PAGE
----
The Telemarketing Sales Rule prohibits anyone from providing assistance or support to any telemarketer that the person knows or should know is violating the Rule. The Canadian telemarketers made false statements to consumers, in violation of the Rule. They failed to disclose to consumers that the sale and trafficking in foreign lottery tickets is a crime in the United States, in violation of the Rule. They also failed to obtain consumers' express, verifiable authorization before obtaining payment by account debit or demand draft, in violation of the Rule. According to the FTC complaint, over 37 percent of the total dollar volume of Win USA sales presented to Quick-Checks for processing were rejected on submission to consumers' banks, and of the amount successfully debited from consumers' accounts, another 30 percent was later returned or reversed at consumers' request. "Such high rejection and return rates should have signaled to Cordeiro that there were fundamental problems with the Win USA telemarketing efforts," the complaint says.
The proposed settlement would bar Cordeiro from providing substantial assistance or support, including but not limited to customer payment processing services, to anyone who offers or promotes foreign lottery sales to U.S. citizens. It also would bar him from assisting any telemarketer who violates the FTC Act or the Telemarketing Sales Rule, including those who make false statements; fail to make disclosure of material restrictions or conditions to receive goods or services; or fail to obtain customers' express verifiable authorization of payment. The settlement also contains record-keeping provisions to allow the FTC to monitor compliance.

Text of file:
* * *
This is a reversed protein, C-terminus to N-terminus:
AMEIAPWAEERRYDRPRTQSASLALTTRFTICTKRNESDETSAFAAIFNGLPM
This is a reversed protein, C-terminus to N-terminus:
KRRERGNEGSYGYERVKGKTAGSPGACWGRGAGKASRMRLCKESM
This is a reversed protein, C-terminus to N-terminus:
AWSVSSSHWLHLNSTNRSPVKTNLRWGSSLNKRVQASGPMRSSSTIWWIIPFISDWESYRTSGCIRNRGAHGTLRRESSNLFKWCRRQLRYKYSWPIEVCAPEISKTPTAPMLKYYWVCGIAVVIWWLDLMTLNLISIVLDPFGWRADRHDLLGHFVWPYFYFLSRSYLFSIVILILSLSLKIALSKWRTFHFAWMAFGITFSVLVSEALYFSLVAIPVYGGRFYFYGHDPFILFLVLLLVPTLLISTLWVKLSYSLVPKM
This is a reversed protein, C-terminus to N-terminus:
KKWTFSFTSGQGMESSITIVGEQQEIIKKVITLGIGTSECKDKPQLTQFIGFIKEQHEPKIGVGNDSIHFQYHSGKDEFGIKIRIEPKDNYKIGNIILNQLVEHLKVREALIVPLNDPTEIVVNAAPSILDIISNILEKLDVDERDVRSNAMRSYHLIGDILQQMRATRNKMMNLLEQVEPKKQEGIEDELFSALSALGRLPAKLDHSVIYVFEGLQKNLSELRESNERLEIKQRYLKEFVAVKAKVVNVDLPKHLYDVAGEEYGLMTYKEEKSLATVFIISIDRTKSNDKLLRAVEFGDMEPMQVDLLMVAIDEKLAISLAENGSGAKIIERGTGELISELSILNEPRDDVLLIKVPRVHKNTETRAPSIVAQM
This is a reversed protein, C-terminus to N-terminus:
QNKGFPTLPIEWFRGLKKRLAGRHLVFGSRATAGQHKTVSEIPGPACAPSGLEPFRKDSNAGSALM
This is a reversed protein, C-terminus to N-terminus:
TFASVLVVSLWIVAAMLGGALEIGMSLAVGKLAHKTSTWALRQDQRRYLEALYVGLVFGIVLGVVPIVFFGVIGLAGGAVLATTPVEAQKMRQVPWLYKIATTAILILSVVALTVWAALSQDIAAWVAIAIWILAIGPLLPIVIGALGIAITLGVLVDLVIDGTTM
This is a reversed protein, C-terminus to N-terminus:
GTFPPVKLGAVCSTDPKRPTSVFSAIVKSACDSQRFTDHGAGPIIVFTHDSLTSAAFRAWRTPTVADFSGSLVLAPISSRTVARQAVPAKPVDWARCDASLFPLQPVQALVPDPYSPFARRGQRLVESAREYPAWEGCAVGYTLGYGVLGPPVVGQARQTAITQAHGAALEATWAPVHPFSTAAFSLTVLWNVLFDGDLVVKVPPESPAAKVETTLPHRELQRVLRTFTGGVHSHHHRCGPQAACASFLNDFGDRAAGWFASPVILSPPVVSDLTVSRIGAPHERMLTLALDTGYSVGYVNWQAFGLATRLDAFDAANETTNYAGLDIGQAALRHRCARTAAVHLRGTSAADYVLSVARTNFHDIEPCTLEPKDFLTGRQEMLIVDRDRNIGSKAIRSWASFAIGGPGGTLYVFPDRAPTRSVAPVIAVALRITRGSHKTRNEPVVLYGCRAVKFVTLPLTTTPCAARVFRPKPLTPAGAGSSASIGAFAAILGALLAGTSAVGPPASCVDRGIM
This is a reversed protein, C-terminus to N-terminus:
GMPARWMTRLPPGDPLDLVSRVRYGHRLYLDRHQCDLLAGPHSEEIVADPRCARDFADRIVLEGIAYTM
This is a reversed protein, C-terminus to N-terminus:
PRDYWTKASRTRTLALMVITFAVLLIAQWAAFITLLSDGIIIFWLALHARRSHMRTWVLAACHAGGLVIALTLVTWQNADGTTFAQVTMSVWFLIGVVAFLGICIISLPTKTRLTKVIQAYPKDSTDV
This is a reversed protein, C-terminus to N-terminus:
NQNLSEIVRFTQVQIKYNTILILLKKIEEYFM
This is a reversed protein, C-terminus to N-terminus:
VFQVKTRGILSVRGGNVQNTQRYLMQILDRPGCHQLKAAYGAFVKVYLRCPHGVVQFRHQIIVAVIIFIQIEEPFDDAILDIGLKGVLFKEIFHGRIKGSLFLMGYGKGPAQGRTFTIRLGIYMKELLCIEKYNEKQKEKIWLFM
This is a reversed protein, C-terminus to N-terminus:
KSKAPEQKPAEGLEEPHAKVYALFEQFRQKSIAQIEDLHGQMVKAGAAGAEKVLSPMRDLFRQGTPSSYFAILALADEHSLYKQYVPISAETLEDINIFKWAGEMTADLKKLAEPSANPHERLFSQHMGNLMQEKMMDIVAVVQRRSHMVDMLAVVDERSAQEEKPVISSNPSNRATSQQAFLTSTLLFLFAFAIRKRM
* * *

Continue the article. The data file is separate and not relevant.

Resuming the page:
The Commission votes to accept the Stipulated Final Judgments and Orders were 5-0. The proposed Win USA order was filed in the U.S. District Court, Western District of Washington on February 5, 2001. The Cordeiro complaint and proposed order will be filed in the U.S. District Court, Northern District of California, today.
NOTE: A Stipulated Final Judgment and Order is for settlement purposes only and does not constitute an admission by the defendants of a law violation. Consent Judgments have the force of law when signed by the judge.
Copies of the complaints and settlements are available from the FTC's web site at http://www.ftc.gov and also from the FTC's Consumer Response Center, Room 130, 600 Pennsylvania Avenue, N.W., Washington, D.C. 20580. The FTC works for the consumer to prevent fraudulent, deceptive and unfair business practices in the marketplace and to provide information to help consumers spot, stop and avoid them. To file a complaint, or to get free information on any of 150 consumer topics, call toll-free, 1-877-FTC-HELP (1-877-382-4357), or use the complaint form. The FTC enters Internet, telemarketing and other fraud-related complaints into Consumer Sentinel, a secure, online database available to hundreds of civil and criminal law enforcement agencies worldwide.
FTC File No. X99 0006 (Win USA et al.)
Civil Action No. C98-1614Z
FTC File No. 002 3169 (Cordeiro)
No Civil Action No. Available at Press Time.